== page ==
OUTREACH: Native Hawaiian high school students from the Neighbor Islands spend a day in medical school

The Native Hawaiian Center of Excellence and the Department of Native Hawaiian Health hosted a group of high school students from the Neighbor Islands during the students’ spring break on March 19, 2013.

The high schoolers are part of Nā Pua No`eau (the talented flowers), a program for gifted and talented Native Hawaiian children from kindergarten through 12th grade, at sites throughout the University of Hawai`i system (on all major islands). Nā Pua No`eau is an educational project funded by the Office of Hawaiian Affairs.

JABSOM faculty of our Native Hawaiian Center of Excellence (NCOE) and Department of Native Hawaiian Health (DNHH) programs wore kīhei and performed an `oli to welcome the students. JABSOM knows our future health professionals can be found in classrooms throughout the State at any grade level. The Native Hawaiian Center of Excellence, like Nā Pua No`eau, exists to reach out to young people, encourage them to consider health careers, and to empower them with the knowledge that they can succeed in any number of professions by using their unique talents.

JABSOM Dean Jerris Hedges greeted them at mid-day in the Biosciences Building, where the promising young scientists received anatomy instruction from Steven Labrash, who also coordinates JABSOMʻs Willed Body Program.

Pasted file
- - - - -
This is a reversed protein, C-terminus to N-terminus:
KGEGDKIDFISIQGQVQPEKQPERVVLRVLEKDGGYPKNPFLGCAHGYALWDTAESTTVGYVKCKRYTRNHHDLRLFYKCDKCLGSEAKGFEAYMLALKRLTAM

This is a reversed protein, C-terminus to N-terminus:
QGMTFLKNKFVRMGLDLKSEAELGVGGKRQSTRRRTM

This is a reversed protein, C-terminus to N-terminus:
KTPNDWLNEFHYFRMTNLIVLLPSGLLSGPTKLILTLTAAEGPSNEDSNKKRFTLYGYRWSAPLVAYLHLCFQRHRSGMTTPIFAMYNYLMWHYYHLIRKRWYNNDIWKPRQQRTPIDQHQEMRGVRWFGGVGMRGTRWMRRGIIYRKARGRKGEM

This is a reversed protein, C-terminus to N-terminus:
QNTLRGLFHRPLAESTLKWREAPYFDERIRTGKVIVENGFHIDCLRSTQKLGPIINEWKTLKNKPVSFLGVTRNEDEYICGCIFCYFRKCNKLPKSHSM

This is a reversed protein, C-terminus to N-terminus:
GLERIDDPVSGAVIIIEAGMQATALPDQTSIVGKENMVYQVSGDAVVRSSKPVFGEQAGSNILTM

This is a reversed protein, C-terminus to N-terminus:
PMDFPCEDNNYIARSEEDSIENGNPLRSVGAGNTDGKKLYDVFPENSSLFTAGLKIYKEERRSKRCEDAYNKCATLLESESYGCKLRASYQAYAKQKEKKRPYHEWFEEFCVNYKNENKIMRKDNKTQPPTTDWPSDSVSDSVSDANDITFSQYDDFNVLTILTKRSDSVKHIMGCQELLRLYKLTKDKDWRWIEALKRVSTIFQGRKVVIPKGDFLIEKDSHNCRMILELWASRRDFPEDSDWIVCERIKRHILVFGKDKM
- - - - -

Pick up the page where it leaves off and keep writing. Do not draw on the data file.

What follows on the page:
Dr. Sasha Fernandes, a JABSOM graduate and NCOE Health Careers Student Recruitment Specialist, led the students in a session in JABSOM’s Center for Clinical Skills. The center features a suite of examination rooms where MD students learn first-hand, encountering volunteer “patients” who are taught to present themselves as patients with certain markers of illness or disease.

The high school students also enjoyed a visit to the Native Hawaiian Healing Garden on the JABSOM grounds, where DNHH nurtures Native Hawaiian traditional healing plants. The plants, including kukui, popolo, `awa and `ohi`a lehua, are also depicted in carvings, wall hangings and etchings on the JABSOM 9.9 acre campus.

The JABSOM Kaka`ako complex was built with monies the Hawai`i State Legislature dedicated to the school from the Master Settlement Agreement with major tobacco manufacturers, to settle legal claims over illnesses connected to smoking.

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